I am implementing a few Celery background tasks (e.g sending an email, subscribing someone to an Audience via Mailchimp API, etc.) and my project relies on a Flask application factory. Now, I am trying to understand if the way I've used application contexts makes sense at all or if it can be improved (I've quite a few resources lying around presenting very different approaches).
Here's my __init__.py

from flask import Flask
from .config import Config
form celery import Celery

# [...] A bunch of external components
celery = Celery(__name__)

def create_app():
    app = Flask(__name__)


    # Instantiate external components
    # Blueprint registration

    return app

Now, the tasks that get executed in my blueprints are declared in the way presented below (in a ~/app/tasks.py file). As you can see, an application context gets created each time a task gets executed. This is the point where I am struggling: does it make sense to instantiate a Flask app each time a task needs to be executed or should I find a way to create a new 'global' app context?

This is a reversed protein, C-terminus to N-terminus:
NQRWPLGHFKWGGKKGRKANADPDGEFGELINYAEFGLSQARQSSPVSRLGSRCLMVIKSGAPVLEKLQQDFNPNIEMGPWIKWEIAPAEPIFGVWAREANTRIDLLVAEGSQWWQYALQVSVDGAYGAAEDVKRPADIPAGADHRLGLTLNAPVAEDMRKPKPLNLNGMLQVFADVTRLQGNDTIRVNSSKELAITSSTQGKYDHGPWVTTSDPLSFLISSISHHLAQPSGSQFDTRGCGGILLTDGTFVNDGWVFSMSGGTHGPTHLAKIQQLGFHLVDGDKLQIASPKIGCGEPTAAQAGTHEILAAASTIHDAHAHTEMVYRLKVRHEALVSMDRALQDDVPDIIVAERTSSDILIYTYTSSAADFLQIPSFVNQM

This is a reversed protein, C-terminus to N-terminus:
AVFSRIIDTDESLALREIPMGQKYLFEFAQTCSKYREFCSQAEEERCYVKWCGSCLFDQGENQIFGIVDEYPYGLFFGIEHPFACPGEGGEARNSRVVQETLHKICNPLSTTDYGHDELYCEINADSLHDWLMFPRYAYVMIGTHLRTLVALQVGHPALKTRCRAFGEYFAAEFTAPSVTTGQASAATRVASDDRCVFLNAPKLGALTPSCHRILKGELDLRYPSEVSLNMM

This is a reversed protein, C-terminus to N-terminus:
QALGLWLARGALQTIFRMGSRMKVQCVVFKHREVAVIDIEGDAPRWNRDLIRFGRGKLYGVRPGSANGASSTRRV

from flask import current_app
from . import create_app, celery, mailchimp

def newsletter_subscribe(user):
    Subscribe a new user to a newsletter via Mailchimp API
    app = create_app()  # Create a new Flask app instance

    with app.app_context():
                'email_address': user['email'],
                'status': 'subscribed'

# ... some more tasks following the same structure

Celery gets its worker thanks to the following command in my docker-compose file:

      context: .
      dockerfile: 'Dockerfile.dev'
    command: celery worker -B -A app.tasks -l info
      - '.env'
      - '.:/app'

Everything seems to work just fine but I am wondering if there's any pitfall in the way I am using app contexts or any margin for improvement.


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